Table 1

Definitions of 'established behaviour change techniques'

Source

Basis for categorisation


Avenell et al. 2004 [31]

Definitions of behaviour therapy varied by study but include self-monitoring, stimulus control, problem solving, relapse prevention management, cognitive restructuring, self-assertion, social support, goal setting, self-reinforcement.


McTigue et al. 2003 [46]

Behavioural interventions are strategies to help patients acquire the skills, motivations, and support to change diet and exercise patterns. These include barrier identification, problem solving, self-monitoring, social support, goal-setting, developing action plans, relapse prevention, stimulus control and cognitive restructuring.


Shaw et al. 2005 [54]

Behavioural therapy aims to provide the individual with coping skills to handle various cues to overeat and to manage lapses in diet and physical activity when they occur and to provide motivation essential to maintain adherence to a healthier lifestyle once the initial enthusiasm for the programme has waned. Therapeutic techniques in studies relating to the benefit of using "established behaviour change techniques" include stimulus control, self-control and therapist-controlled contingencies, self-monitoring, problem solving, goal setting, behaviour modification, reinforcement.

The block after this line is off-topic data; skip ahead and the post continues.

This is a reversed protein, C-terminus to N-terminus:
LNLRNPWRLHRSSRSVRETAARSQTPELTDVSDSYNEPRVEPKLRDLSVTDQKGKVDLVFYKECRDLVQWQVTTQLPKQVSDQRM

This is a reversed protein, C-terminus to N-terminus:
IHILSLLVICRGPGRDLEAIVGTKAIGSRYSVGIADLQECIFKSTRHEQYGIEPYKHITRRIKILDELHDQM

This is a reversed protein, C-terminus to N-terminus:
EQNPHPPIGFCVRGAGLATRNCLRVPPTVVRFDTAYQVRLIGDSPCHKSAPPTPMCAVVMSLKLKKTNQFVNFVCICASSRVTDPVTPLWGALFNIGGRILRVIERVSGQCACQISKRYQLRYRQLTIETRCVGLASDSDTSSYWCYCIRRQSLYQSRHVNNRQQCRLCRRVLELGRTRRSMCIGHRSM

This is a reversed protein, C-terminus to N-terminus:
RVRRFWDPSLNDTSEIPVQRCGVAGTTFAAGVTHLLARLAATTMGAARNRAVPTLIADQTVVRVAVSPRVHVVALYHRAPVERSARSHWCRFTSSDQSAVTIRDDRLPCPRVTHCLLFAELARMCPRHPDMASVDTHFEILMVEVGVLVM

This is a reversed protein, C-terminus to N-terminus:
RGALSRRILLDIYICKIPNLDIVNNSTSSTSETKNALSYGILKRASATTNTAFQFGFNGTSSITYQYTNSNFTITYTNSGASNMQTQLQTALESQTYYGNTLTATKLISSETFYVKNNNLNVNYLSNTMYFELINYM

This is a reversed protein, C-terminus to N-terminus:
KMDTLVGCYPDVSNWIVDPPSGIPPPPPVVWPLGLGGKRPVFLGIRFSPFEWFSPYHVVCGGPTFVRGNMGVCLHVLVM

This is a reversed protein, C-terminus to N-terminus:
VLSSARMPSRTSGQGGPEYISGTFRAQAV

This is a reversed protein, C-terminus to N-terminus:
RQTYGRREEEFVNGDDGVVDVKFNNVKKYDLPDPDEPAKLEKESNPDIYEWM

NICE Obesity guidance [67]

This guidance document comprises a summary (and expansion) of reviews by Shaw et al.[54], McTigue et al.[46], Avenell et al.[31] and Smith et al.[71]. Definitions vary by analysis but typically include cue avoidance, self-monitoring, stimulus control, social support, planning problem solving, cognitive restructuring, modifying thoughts, relapse prevention, reinforcement of change, coping strategies, coping imagery, goal setting, social assertion, reinforcement techniques for enhancing motivation.


Greaves et al. BMC Public Health 2011 11:119   doi:10.1186/1471-2458-11-119

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